There is also the social, educational and community aspect of gardening that has contributed to the current surge of interest. People who have been laid off from work are keen to fill their spare time with something productive, especially after many are now unable to indulge their existing passions such as sport or socialising. Elder or more vulnerable sections of the population who may be looking at extended periods of social isolation are also looking for more long term, practical hobbies and skills which they can enjoy in the safety of their own homes and gardens. Parents too, are seeing gardening as a rewarding, outdoor, educational and practical activity to do with their children and an opportunity to truly show them where their food comes from.
People are generally asking more questions and are keen to learn how to grow plants of all kinds including edible crops. Britain's Royal Horticultural Society, (RHS) for example, has seen a five-fold increase in advice queries on its website during the lockdown. Questions that vary from alternative ways of growing plants for those without access to a conventional garden, to how you can extract seeds from fresh produce like tomatoes and chillies that have been purchased in supermarkets. In the USA there has been a similar effect with The Philadelphia-based "Experimental Farm Network”, seeing more than 2,000 people sign up to get involved in weekly calls that discuss gardening best practices.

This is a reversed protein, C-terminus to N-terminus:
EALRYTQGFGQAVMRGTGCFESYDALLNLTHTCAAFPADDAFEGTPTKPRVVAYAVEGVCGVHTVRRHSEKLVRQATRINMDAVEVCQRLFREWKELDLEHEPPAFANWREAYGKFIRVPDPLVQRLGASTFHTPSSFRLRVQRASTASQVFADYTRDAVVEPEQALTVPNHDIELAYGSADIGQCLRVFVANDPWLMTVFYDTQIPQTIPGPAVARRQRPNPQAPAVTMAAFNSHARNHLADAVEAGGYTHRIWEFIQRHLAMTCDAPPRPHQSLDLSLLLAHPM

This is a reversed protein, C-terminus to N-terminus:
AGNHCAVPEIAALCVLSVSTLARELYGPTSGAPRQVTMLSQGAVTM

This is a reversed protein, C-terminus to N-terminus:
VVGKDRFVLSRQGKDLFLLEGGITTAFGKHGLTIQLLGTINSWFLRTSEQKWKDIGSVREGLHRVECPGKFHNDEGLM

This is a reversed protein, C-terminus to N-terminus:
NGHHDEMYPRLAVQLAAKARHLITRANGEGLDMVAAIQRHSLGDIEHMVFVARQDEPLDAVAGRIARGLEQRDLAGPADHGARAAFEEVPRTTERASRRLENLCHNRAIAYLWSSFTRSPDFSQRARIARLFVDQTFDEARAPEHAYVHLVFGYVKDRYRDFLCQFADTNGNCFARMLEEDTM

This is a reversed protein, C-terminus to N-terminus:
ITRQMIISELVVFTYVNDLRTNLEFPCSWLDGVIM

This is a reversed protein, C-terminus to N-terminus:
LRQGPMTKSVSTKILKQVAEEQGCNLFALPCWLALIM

With so many people getting involved in gardening for the first time, there has also been a push to share and combine collective resources, knowledge and results of home food production and improve community spirit and the idea of being “alone together” through this pandemic.
Growers in the community are doing this by attempting to make home growing more accessible and efficient for everyone, in order to expand the reliance on local food as much as possible. This is possible by gardeners reaching out and forming a network to avoid overlap in production. For example one grower will concentrate on tomatoes and carrots whilst another may focus on potatoes and squash.
80 years since the start of the 2nd world war and the convenience of supermarkets has wiped out a large proportion of growing skills, passion and knowledge and the idea of “seasonality”. Gardens and fields have lay largely empty as people have turned their back on the idea of “grow your own” because they can, until now that is.
Now we are starting to see a bit of that “Dig for victory” mentality creeping back in to the general population, where people are up-skilling themselves, sharing knowledge and forming communities to grow their own produce and plants again, something that can be nothing but a positive thing, for both the planet and for humanity. Hopefully it will also be one trend that will remain long-term when we finally emerge from this worldwide health crisis, where we will see people eating better, gardening more and being more self-reliant. Not because they have to but because they want to.
By Rich Hamilton